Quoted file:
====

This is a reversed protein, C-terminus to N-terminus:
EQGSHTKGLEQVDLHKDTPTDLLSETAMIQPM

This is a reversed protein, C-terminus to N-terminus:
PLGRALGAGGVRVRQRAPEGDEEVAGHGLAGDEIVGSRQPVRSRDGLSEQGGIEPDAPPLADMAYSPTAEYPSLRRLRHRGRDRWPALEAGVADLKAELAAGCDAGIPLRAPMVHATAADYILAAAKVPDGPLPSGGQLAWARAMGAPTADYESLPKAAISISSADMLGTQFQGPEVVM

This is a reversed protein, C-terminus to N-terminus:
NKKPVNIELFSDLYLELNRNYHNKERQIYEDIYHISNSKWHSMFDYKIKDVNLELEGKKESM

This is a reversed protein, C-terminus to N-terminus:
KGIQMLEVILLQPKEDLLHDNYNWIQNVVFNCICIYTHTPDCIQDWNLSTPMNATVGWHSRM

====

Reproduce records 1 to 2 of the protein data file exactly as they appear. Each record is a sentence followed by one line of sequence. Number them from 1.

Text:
This is a reversed protein, C-terminus to N-terminus:
EQGSHTKGLEQVDLHKDTPTDLLSETAMIQPM

This is a reversed protein, C-terminus to N-terminus:
PLGRALGAGGVRVRQRAPEGDEEVAGHGLAGDEIVGSRQPVRSRDGLSEQGGIEPDAPPLADMAYSPTAEYPSLRRLRHRGRDRWPALEAGVADLKAELAAGCDAGIPLRAPMVHATAADYILAAAKVPDGPLPSGGQLAWARAMGAPTADYESLPKAAISISSADMLGTQFQGPEVVM